Arguments against balancing jobs between workplaces

Originally published at: » Arguments against balancing jobs between workplaces

In a participatory economy, jobs are recommended to be balanced for empowerment and desirability. A workplace is expected to combine tasks into jobs, so that everyone in the workplace has a job which is roughly comparable in terms of empowerment and desirability as others whom they work with. Every worker council is responsible for balancing…


I think Anders makes a number of very valid arguments w.r.t. attempts to balance jobs for desirability and empowerment among different worker councils, and worker councils in different industries. In short, I agree with Anders, and believe he has done a very useful job of explaining the various issues that should be considered.


I agree, important question regarding workplace self-management and Anders has done stellar job in making the argument concise.

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Very seldom people offer a concrete solution to the problem of disempowering economic tasks and the corresponding problem of hierarchy. Anders showed that the balancing of jobs to avoid that some people got the “fine” coordinater jobs and the rest has to do the disempowering tasks faces some major problems but what now? Giving up balancing economic tasks because they are difficult to balance? Do we have to start anew, thinking about it in completely different categories to find a just solution? Could David Graebers conception of avoiding the concept of depth help? What could? “The gift” of Marel Mauss? Another way of calculating? Rotating principles for economic tasks within a workplace?

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It’s a good article and a necessary step in the ‘theory’ of balanced jobs, namely systematically analysing the balancing of jobs between enterprises, how it could be organised, and the consequences.

Let me add: I believe strongly that analysis of job balancing - in general, not just between enterprises - won’t advance much without considering concrete examples. There’s only so much we can glean by thinking in generalities. By concrete example I mean picking an enterprise and thinking through, step-by-step, how job balancing might happen. For example, a restaurant, a bank, a print factory, an electrical utility company.

There are questions which arise in the practical details. For example, the difference between balancing jobs within a workplace and within an enterprise. Consider a Shell petrol station. Very little scope for balancing jobs in that workplace. But there is more scope within Shell the enterprise (ignoring issues of franchising here).

By considering concrete examples we get a sense of how things could work in practice. Insufficiencies become much more apparent, prompting us to consider solutions in a more targeted way.

While I’m here, I’ll also add: we should be thinking about balancing jobs in two ways. Static job balancing & dynamic job balancing. Static (one point in time) is what Parecon proposes. Given a fixed stock of tasks, distribute them among workers this year. Dynamic (through time) is what Pat Devine proposes in Democracy and Economic Planning. Each person has several jobs throughout their lifetime, passing through different categories of work (p. 171: planning & running, creative, nurturing, skilled, unskilled & repetitive). Anders touches on this in his article.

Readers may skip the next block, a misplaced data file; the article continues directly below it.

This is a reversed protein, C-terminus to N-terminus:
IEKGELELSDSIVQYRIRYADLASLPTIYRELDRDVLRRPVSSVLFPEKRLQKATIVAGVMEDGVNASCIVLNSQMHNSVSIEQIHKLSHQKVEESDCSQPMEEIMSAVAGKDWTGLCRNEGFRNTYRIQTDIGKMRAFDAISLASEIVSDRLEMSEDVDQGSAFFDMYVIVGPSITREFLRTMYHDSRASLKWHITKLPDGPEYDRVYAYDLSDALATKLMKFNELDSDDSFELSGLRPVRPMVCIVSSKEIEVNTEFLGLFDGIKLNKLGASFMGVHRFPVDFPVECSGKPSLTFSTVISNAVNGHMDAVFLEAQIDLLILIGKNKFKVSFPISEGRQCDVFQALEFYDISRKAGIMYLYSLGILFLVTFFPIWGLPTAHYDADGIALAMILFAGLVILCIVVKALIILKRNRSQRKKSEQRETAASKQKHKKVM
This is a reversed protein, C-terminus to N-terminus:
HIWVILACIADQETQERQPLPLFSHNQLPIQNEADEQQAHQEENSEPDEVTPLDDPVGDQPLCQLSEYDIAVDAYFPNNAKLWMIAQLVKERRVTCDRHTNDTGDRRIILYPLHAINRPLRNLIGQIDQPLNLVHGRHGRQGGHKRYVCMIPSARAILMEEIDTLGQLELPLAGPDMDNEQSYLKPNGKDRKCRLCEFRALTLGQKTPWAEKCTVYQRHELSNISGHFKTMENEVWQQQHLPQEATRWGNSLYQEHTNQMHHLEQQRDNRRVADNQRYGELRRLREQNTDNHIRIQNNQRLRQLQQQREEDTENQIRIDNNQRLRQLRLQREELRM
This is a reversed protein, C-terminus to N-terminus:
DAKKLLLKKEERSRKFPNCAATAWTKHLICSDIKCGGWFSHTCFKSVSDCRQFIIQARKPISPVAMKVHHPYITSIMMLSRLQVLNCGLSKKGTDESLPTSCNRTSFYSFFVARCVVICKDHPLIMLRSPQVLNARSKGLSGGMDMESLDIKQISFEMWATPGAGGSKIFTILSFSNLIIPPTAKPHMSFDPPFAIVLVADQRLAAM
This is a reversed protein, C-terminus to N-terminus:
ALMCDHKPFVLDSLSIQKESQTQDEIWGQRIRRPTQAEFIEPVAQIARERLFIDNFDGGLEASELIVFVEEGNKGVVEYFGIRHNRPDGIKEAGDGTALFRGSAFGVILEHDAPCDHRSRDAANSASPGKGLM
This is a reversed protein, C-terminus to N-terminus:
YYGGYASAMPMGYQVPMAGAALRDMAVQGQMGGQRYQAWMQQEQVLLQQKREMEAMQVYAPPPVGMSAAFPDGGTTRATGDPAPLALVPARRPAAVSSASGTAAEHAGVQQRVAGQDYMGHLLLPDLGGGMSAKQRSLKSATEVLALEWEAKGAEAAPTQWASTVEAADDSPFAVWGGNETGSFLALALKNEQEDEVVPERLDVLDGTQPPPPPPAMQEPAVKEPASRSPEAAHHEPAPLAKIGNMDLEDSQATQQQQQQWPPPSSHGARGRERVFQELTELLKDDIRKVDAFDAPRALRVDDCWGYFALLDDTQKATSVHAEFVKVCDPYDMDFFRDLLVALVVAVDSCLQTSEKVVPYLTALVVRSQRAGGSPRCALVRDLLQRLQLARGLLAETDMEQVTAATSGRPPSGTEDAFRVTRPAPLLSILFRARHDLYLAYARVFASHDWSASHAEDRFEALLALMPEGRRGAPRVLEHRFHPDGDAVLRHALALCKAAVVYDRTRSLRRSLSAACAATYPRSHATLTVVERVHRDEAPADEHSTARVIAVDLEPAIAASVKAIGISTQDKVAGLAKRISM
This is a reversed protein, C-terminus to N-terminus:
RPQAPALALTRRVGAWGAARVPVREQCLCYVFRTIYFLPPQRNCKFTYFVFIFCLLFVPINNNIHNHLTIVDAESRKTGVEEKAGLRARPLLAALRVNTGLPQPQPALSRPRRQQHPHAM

In general I think we need to be carefully identify the goals of balancing jobs and keep them separate. For example, pleasantness and empowerment can overlap but they are different. Unpleasantness can be compensated with higher personal consumption, but empowerment can’t (no greater consumption will make someone a confident and competent citizen). Also ‘empowering for what?’. Someone could work on an assembly line (unskilled repetitive) but volunteer as a youth worker in their off-hours (planning & running, nurturing, skilled; leadership, meaningful, etc). Is that sort of thing an acceptable substitute? If so, what are the implications for the system? If not, why not? And so on.

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Thank you all for commenting on the article.

I want to add another (personal) comment about job balancing within workplaces that I hope is appropriate in the context of some of the issues raised by Thomas and Aftertheoligarchy.

In my view, job balancing can never be more than a (strong) recommendation. It cannot be codified into some kind of law, with punishments when not adhered to. It is thus a bit different from the institutions of self-managed councils (one person - one vote) and participatory planning with a defined planning procedure. And furthermore, there is a potential contradiction between self-management and job balancing where self-management in my view must take precedence. If a workplace does a bad job of balancing their jobs or even democratically ignores the recommendation altogether I don’t see how that can have any consequences in terms of punishment.

With this in mind, I have personally always felt content by leaving the issue of job balancing in workplaces to future workplaces and, with reference to the arguments in the article, even disregarding job balancing between workplaces. It is not that I don’t understand the importance of job balancing. I DO believe it should be a strong recommendation and it should be strongly advocated but the actual and practical implementation will by necessity be up to the workplaces to decide, with their different focuses and preferences and they should be self-managed.

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